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India’s Flawed Services Export Strategy

 
 

On average, world trade in commercial services has grown faster than trade in merchandize (8 percent versus 7 percent per annum) over the last 30 years (1980-2011) according to the World Trade Report, 2013. In U.S. dollar terms, world exports of commercial services could grow by 2 percent to $4.3 trillion in 2012, while exports of merchandize remained stagnant at $18.3 trillion.

Given the predominance of the tertiary sector in India’s GDP, it is interesting to examine how India fares in global exports of commercial services. How bright are the prospects for India’s services export? Going forward, does India need to change its policy focus? Can it continue depending so much on IT & ITES and a few developed markets for its export of commercial services?

World Exports of Commercial Services/Leading Importers  ($ billion and annual growth in percentage terms)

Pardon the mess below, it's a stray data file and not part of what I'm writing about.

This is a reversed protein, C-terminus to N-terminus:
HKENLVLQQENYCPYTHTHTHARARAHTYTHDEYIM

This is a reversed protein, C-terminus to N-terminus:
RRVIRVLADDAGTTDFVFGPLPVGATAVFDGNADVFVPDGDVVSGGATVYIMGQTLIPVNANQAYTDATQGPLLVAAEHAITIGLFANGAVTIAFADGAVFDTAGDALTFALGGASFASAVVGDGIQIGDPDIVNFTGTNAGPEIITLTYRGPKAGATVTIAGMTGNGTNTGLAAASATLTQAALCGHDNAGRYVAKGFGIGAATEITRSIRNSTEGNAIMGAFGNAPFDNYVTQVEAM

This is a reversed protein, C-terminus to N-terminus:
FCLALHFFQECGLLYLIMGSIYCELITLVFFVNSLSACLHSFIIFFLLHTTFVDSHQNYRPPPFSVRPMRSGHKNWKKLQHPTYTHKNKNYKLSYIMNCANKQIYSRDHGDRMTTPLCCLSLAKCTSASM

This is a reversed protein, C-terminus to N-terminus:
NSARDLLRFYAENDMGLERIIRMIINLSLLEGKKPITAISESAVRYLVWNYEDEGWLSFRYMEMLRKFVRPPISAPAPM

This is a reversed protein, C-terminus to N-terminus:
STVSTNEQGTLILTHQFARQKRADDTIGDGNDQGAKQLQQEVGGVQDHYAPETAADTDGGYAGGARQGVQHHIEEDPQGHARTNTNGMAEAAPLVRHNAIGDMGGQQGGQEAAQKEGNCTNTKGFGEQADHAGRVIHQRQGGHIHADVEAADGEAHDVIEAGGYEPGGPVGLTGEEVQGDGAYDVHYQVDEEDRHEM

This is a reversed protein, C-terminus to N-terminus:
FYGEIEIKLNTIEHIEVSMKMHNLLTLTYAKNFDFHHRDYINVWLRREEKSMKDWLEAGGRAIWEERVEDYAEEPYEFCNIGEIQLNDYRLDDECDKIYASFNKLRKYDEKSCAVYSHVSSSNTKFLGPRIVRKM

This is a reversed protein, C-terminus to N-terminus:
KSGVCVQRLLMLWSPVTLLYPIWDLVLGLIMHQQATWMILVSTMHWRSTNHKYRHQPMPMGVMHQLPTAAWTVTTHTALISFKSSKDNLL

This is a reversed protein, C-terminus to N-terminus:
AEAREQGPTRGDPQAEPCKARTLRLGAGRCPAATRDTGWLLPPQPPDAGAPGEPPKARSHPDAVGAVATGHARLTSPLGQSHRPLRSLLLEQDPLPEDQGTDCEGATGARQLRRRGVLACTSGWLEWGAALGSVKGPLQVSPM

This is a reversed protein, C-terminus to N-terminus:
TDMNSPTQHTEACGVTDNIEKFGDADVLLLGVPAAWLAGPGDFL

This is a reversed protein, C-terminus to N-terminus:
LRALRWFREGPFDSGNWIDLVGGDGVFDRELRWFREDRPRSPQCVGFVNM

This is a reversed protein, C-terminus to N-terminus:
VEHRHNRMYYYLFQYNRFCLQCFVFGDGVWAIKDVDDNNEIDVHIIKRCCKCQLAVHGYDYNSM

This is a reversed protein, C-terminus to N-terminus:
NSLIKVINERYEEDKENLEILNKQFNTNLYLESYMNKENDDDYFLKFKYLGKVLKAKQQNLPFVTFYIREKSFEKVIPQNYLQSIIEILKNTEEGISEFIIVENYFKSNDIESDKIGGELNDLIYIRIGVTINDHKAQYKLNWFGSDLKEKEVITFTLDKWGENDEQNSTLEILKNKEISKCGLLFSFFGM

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Value (2012) 

2010

2011

2012

Leading Importers Import  (2012)

2010

2011

2012

Transportation

885

16

9

2

US

406

5

7

3

Travel & Tourism

1,105

9

12

4

Brazil

78

36

22

7

Communications services

100

3

10

– 3

UK

176

1

6

1

Construction

110

– 4

8

3

Russia

102

21

23

16

Insurance services

100

1

0

2

South Africa

17

25

7

11

Financial services

300

7

12

– 4

Nigeria

27

21

13

18

Computer and information services

265

12

14

6

China

281

22

23

19

Royalties & license fees

285

8

14

– 2

Hong Kong

57

17

10

2

Other business services

1,145

9

13

2

Japan

174

6

6

5

Personal, cultural & recreational services

35

14

13

3